SANTIAGO, Chile — Former President Michelle Bachelet was elected to a new term as Chile's leader in a landslide victory Sunday, becoming the first woman to be re-elected chief executive in the nation's history.
With 90 percent of votes counted, she led her conservative opponent, former Labor Minister Evelyn Matthei, 62.3 percent to 37.7 percent.
Representing the New Majority coalition of parties, the 62-year old pediatrician leveraged her high standing with Chileans during and after her first four-year term, which ended in 2010, to coast to victory.
Bachelet was riding high in recent polls, and to many, her victory was a foregone conclusion. Even her opponent, who served in the administration of outgoing President Sebastian Pinera, admitted in the campaign's closing days that a victory would amount to a "miracle."
Matthei conceded victory at 7 p.m., barely an hour after the polls closed.
"I voted for Bachelet because she was the best candidate, she did a good job the first time around, and I'm sure she will run a good government," Osvaldo Molina, a 34-year-old computer technician, said after voting Sunday morning in the San Miguel barrio of the capital, Santiago.
Bachelet promised during the campaign to rewrite the constitution, reform the tax code and overhaul the education system. She also promised to give indigenous citizens more say. Her proposed constitutional changes would do away with an anti-terrorism law that gives authorities the power to arbitrarily detain suspects for three days.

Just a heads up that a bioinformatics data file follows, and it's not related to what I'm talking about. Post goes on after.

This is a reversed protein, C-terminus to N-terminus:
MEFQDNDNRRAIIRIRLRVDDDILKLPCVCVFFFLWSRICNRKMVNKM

Voters didn't give Matthei much credit for the solid performance of the Chilean economy during the presidency of fellow Alliance party member Pinera, said Patricio Navia, a political science professor at Diego Portales University in Santiago.
"Chileans did not vote for radical reform," Navia said. "They have high expectations that Bachelet will deliver better government services, free education for all and better pensions. They don't care quite as much about how she will do it (but) have high expectations that she will deliver, soon."
The election pitted against each other two former childhood friends whose fathers were air force generals on different sides of the bloody 1973 coup that overthrew leftist President Salvador Allende. Bachelet and her father, Alberto, were tortured by the junta that seized power, while Matthei's father, Fernando, became part of the dictatorship that ruled until democracy was restored in 1990.